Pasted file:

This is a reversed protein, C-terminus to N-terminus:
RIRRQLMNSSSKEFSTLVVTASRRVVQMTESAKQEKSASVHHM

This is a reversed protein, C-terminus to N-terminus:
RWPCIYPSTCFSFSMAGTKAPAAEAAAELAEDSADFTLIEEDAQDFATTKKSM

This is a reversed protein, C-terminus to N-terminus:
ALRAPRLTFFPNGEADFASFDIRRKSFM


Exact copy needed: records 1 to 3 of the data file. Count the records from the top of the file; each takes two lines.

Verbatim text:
This is a reversed protein, C-terminus to N-terminus:
RIRRQLMNSSSKEFSTLVVTASRRVVQMTESAKQEKSASVHHM

This is a reversed protein, C-terminus to N-terminus:
RWPCIYPSTCFSFSMAGTKAPAAEAAAELAEDSADFTLIEEDAQDFATTKKSM

This is a reversed protein, C-terminus to N-terminus:
ALRAPRLTFFPNGEADFASFDIRRKSFM